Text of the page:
Collaboration is an important factor in reaching success—especially in business. Your team members work best when they are in an environment that allows them to freely connect with each other. When a company values collaboration, all team members feel they belong to something bigger than themselves. This, in turn, establishes positive feelings that can boost productivity and cohesive creativity.
Over the years, a lot has changed in the ways we recruit employees for our businesses. Now that outsourcing has presented itself as a viable option for managing more than just back-office tasks, more and more businesses are subscribing to this seemingly efficient and effective solution to optimal productivity. It is not uncommon for an insurance company to have a customer service team overseas, or for an IT company to partner with a nearshore software development team.
And on that note, there is actually a difference between nearshore and offshore outsourcing. While everyone can no doubt benefit from general outsourcing, there are certain models of this process that suit some businesses better than others—depending on a number of factors, of course.
If you’re looking to dip into outsourcing yourself, it might be best that you know the three different types of outsourcing; onshore, offshore, and nearshore outsourcing. This way, you can pick the model that can truly optimize your business’s output.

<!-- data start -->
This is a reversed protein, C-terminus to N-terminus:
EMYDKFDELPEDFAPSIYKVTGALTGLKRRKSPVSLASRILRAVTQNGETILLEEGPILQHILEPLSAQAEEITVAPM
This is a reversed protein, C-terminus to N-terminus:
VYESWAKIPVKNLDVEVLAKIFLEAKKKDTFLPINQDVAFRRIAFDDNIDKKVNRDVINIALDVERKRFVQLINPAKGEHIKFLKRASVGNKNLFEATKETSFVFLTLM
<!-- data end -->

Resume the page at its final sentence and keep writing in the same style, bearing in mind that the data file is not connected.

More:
In this article, we’re going to focus on the differences between offshore outsourcing and nearshore outsourcing.
What is Nearshore Outsourcing?
Nearshore outsourcing is the middle ground; the solution that combines the benefits of both offshore and onshore outsourcing. With offshore outsourcing, you pay a significantly lower cost for high-quality labor. With onshore development, you benefit from having outsourced partners who are located in the same timezone as you, speak the same language just as comfortably, and share your cultural nuances.
Nearshore outsourcing offers the best of both worlds. As the name suggests, the company is located in a country near you, so they’re still within the same timezone (or there’s not much difference between your times i.e. two, three hours at most). They are also often more affordable than onshore outsourcing partners because their cost of living is not as exorbitant.
Nearshore software development may not be as low-cost as offshore outsourcing, but the time and language benefits more than make up the financial difference. For instance, Colombia is an ideal location for nearshore outsourcing—especially for nearshore software development. They speak English just as easily as they speak their own language, their IT industry is booming thanks to the surplus of software developers and IT professionals graduating every year, and the time difference between Colombia and the US is only three to five hours.